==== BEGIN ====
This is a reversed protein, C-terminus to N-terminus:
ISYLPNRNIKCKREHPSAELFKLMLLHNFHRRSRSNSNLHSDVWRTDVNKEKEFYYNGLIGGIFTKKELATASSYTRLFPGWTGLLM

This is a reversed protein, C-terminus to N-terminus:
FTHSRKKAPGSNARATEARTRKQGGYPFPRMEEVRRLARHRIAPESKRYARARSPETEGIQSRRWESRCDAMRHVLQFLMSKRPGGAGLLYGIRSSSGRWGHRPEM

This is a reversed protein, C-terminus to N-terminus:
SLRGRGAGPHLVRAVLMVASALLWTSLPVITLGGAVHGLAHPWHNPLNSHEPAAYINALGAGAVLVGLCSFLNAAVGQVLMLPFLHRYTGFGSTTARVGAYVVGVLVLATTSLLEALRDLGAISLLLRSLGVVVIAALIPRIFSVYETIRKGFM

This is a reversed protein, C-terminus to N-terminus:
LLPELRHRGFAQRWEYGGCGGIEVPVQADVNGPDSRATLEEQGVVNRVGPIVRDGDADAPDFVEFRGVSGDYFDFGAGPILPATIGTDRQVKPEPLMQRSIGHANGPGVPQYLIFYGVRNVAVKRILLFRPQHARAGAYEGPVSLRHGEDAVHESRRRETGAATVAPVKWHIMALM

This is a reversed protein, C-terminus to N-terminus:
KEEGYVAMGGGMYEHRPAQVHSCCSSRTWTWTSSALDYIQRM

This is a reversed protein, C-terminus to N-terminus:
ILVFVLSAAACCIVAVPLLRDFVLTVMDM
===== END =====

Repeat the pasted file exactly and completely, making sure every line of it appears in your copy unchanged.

This is a reversed protein, C-terminus to N-terminus:
ISYLPNRNIKCKREHPSAELFKLMLLHNFHRRSRSNSNLHSDVWRTDVNKEKEFYYNGLIGGIFTKKELATASSYTRLFPGWTGLLM

This is a reversed protein, C-terminus to N-terminus:
FTHSRKKAPGSNARATEARTRKQGGYPFPRMEEVRRLARHRIAPESKRYARARSPETEGIQSRRWESRCDAMRHVLQFLMSKRPGGAGLLYGIRSSSGRWGHRPEM

This is a reversed protein, C-terminus to N-terminus:
SLRGRGAGPHLVRAVLMVASALLWTSLPVITLGGAVHGLAHPWHNPLNSHEPAAYINALGAGAVLVGLCSFLNAAVGQVLMLPFLHRYTGFGSTTARVGAYVVGVLVLATTSLLEALRDLGAISLLLRSLGVVVIAALIPRIFSVYETIRKGFM

This is a reversed protein, C-terminus to N-terminus:
LLPELRHRGFAQRWEYGGCGGIEVPVQADVNGPDSRATLEEQGVVNRVGPIVRDGDADAPDFVEFRGVSGDYFDFGAGPILPATIGTDRQVKPEPLMQRSIGHANGPGVPQYLIFYGVRNVAVKRILLFRPQHARAGAYEGPVSLRHGEDAVHESRRRETGAATVAPVKWHIMALM

This is a reversed protein, C-terminus to N-terminus:
KEEGYVAMGGGMYEHRPAQVHSCCSSRTWTWTSSALDYIQRM

This is a reversed protein, C-terminus to N-terminus:
ILVFVLSAAACCIVAVPLLRDFVLTVMDM